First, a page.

"Now, listen here, sister! Killer ain't paying no roaming charges, see?"

Killer Diller is the main antagonist of the 1939 Warner Brothers cartoon one-off short "Thugs With Dirty Mugs". The short was an affectionate parody of Warner Brothers' own cycle of gangster films.

Killer Diller (Whether Killer is a given name or a nickname is never brought up) is the anthropomorphic bulldog leader of a gang of bank robbers and hoodlums who commit daring if not brazen daylight heists. While no one is harmed or killed (though one bank teller threatening to tattle does have his face shaken up into a cartoon stammer), Killer and his men make it very clear what could happen, and no one puts up a fight, with the gang always getting away before the not-so-effective police arrive.

Killer and his gang go on a rampage, robbing every National Bank in the city—except for the 13th, since Killer is superstitious. Killer is also very meticulous, robbing the Worst National Bank and in one case, going back inside a bank he just robbed, when he discovers they left two dollars behind. He also urges his men not to bother knocking over gumball machines, since they have little to no money in them.

The police, led by Chief Flat Foot Flanagan, make little headway. An informant can't be heard over the phone, causing the Chief to break the fourth wall to talk with him. A rat they interrogate turns out to be a literal rat, who cries when the Chief runs out of cheese. Finally, they catch a break when a man in the audience who has sat through the picture twice informs the Chief that Killer and his gang plan to rob the home of Mrs. Lotta Jewels. The Chief thanks the man, but also chastises him for being a tattletale.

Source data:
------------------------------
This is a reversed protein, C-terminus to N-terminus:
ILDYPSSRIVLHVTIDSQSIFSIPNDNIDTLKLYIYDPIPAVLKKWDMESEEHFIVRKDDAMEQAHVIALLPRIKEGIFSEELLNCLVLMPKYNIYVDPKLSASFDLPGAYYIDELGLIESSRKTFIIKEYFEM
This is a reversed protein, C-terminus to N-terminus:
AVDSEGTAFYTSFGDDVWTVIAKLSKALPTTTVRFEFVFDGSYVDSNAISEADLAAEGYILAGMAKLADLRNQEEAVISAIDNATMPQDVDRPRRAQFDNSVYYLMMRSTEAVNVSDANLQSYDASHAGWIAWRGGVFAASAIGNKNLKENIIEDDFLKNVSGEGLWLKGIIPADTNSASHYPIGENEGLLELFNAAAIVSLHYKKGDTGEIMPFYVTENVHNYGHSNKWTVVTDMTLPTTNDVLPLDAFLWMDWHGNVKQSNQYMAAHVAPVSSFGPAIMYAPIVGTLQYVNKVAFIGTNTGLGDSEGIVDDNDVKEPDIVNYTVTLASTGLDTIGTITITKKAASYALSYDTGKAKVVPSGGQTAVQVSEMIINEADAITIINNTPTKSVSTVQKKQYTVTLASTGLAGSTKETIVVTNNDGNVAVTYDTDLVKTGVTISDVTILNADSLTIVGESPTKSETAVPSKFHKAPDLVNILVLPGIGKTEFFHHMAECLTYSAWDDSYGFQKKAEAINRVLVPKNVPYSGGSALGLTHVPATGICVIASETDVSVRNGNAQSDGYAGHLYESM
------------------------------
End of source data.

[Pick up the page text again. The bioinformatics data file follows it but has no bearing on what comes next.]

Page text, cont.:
At the Jewels' estate, Killer and the gang sneak in after dark, taking care to ask their shadows to stay behind and watch the door. But when Killer attempts to crack the safe, the tumbler suddenly becomes a dial, and the safe a radio which tunes in 'The Lone Stranger'. As Killer and his mugs sit on the floor like excited children, the police reveal themselves and surround them, forcing their surrender.

Killer is given a long sentence—literally, He must write 'I Am A Naughty Boy' on a blackboard while in lock-up, wherein he defiantly sticks his tongue out at the audience.


  • Although indirectly mocking all gangster movies, Thugs With Dirty Mugs' title directly references a film from 1938, Angels With Dirty Faces. 'Mug' is a slang term for face, while Killer's only named cohort is called Rocky, possibly a reference to Rocky Sullivan, the main antagonist of 'Angels'
  • Killer Diller's name references the period in which it was made, 'diller' being frequently added to rhyming words like 'Thriller' for emphasis.
  • Killer is listed within the fictional film credits as being played by 'Edward G Robesome', a play on the name of famed actor Edward G Robinson, star of many gangster films.
  • Killer was voiced by none other than cartoon legend Tex Avery, the director of this short, as well as the creator of Droopy Dog and Screwball Squirrel. (Sources Wikipedia and IMDB)
  • Killer at one point lampshades his voice resemblance to Edward G Robinson, then lapses into an imitation of a radio star named Fred Allen. Allen was once noted for his staged feuds with Radio, Film and TV legend Jack Benny. Nowadays, while Benny is still known to some, Allen is almost entirely forgotten.